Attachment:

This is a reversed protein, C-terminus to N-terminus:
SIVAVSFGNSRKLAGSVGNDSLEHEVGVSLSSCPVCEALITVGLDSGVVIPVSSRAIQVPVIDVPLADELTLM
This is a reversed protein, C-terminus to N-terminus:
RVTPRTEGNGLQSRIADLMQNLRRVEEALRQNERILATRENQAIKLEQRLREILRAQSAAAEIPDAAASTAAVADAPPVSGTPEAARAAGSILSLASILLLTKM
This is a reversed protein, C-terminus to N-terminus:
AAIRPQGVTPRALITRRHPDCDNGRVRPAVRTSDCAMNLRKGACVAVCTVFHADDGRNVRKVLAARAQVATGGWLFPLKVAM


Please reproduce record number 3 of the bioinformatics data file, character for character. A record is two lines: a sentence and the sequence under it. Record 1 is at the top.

This is a reversed protein, C-terminus to N-terminus:
AAIRPQGVTPRALITRRHPDCDNGRVRPAVRTSDCAMNLRKGACVAVCTVFHADDGRNVRKVLAARAQVATGGWLFPLKVAM